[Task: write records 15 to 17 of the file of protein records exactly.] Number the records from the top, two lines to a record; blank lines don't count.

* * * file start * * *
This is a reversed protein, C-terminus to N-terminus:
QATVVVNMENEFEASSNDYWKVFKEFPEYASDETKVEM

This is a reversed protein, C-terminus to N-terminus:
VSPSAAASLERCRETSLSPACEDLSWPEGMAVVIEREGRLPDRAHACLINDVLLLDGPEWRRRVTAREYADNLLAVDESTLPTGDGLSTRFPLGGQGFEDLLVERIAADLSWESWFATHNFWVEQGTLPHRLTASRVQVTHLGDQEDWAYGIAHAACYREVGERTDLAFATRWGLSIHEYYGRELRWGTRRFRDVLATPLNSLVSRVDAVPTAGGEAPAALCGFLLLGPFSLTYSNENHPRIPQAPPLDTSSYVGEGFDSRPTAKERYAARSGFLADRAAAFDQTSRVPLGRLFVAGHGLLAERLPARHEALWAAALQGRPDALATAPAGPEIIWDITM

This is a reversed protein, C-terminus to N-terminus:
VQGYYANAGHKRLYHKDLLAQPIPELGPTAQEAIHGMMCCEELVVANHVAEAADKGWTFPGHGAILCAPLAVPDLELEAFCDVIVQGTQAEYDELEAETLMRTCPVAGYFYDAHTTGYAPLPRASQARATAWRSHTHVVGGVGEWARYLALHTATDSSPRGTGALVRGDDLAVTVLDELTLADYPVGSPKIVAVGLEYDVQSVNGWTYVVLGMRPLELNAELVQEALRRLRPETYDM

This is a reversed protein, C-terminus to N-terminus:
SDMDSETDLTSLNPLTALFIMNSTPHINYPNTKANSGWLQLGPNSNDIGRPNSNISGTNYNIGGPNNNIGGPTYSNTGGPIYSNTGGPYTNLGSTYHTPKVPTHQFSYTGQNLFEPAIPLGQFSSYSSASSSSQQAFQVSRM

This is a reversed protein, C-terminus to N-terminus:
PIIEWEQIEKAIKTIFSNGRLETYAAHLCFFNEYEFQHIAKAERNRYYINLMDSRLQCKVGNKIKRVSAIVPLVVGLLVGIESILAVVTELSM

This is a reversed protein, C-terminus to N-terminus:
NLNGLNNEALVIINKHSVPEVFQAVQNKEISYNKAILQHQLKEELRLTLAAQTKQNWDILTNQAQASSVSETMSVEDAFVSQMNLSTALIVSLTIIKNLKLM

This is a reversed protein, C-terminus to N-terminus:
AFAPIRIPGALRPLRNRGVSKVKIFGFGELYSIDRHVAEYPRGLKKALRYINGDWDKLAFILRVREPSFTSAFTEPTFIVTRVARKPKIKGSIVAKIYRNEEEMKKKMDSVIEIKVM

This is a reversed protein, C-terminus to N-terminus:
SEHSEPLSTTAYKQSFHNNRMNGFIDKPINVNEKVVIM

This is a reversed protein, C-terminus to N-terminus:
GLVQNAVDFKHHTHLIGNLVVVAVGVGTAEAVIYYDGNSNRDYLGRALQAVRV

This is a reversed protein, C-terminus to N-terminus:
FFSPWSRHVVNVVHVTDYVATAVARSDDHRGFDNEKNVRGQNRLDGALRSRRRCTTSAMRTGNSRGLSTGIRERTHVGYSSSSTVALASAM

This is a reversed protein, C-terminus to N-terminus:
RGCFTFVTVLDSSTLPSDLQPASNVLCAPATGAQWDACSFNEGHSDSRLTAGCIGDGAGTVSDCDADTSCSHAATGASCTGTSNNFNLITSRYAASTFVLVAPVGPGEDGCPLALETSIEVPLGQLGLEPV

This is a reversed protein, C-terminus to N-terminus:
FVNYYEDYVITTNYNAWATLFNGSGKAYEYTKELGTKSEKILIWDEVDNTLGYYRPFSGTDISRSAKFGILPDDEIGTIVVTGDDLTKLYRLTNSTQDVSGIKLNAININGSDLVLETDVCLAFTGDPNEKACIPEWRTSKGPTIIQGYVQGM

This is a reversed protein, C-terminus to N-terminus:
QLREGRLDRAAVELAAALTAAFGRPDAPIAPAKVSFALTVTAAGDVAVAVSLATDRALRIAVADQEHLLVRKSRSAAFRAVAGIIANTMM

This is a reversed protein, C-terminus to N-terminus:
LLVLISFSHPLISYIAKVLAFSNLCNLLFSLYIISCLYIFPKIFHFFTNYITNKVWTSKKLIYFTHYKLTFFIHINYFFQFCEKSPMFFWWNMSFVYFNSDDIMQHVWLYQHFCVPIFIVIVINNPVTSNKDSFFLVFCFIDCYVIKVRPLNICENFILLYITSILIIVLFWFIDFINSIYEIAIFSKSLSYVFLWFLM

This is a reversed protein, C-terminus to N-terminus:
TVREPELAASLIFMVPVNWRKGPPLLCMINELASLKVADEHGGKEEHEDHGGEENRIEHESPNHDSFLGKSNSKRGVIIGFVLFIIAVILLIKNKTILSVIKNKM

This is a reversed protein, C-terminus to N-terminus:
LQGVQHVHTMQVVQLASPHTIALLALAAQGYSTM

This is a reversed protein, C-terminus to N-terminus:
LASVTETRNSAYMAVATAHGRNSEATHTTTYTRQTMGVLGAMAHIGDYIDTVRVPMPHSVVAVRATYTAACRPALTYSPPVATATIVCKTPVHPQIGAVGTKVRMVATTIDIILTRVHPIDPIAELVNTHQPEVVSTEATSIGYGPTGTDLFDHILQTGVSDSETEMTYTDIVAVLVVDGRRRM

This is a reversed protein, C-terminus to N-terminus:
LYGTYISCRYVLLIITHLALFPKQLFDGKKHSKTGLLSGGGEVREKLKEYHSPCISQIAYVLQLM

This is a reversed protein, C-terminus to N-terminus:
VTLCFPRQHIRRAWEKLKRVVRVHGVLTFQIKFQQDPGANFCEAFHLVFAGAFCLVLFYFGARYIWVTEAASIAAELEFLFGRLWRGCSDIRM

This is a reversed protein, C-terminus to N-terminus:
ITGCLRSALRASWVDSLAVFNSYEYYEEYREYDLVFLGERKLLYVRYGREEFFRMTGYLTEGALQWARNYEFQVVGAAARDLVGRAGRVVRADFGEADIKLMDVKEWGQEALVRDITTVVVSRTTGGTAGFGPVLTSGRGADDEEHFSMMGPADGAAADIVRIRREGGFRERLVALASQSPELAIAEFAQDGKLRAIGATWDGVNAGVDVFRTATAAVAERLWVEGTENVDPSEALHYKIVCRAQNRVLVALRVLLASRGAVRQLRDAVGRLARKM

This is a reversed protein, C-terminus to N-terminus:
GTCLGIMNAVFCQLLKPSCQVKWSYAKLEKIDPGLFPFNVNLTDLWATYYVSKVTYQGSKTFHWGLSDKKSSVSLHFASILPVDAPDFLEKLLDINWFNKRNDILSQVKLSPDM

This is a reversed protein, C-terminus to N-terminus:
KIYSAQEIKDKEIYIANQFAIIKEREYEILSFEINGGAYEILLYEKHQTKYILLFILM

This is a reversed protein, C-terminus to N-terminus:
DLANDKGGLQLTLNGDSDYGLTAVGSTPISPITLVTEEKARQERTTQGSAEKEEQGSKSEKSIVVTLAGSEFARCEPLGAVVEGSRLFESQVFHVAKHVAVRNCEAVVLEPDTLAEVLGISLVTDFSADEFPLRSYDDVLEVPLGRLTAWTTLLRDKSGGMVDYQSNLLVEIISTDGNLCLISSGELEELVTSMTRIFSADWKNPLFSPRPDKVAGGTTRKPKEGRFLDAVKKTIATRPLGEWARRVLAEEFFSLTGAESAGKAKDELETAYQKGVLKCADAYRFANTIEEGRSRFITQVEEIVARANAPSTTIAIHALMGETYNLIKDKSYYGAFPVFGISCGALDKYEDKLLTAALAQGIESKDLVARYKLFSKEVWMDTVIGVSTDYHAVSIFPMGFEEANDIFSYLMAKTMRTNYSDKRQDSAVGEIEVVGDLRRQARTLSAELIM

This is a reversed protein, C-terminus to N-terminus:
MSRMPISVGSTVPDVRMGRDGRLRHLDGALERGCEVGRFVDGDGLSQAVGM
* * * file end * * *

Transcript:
This is a reversed protein, C-terminus to N-terminus:
TVREPELAASLIFMVPVNWRKGPPLLCMINELASLKVADEHGGKEEHEDHGGEENRIEHESPNHDSFLGKSNSKRGVIIGFVLFIIAVILLIKNKTILSVIKNKM

This is a reversed protein, C-terminus to N-terminus:
LQGVQHVHTMQVVQLASPHTIALLALAAQGYSTM

This is a reversed protein, C-terminus to N-terminus:
LASVTETRNSAYMAVATAHGRNSEATHTTTYTRQTMGVLGAMAHIGDYIDTVRVPMPHSVVAVRATYTAACRPALTYSPPVATATIVCKTPVHPQIGAVGTKVRMVATTIDIILTRVHPIDPIAELVNTHQPEVVSTEATSIGYGPTGTDLFDHILQTGVSDSETEMTYTDIVAVLVVDGRRRM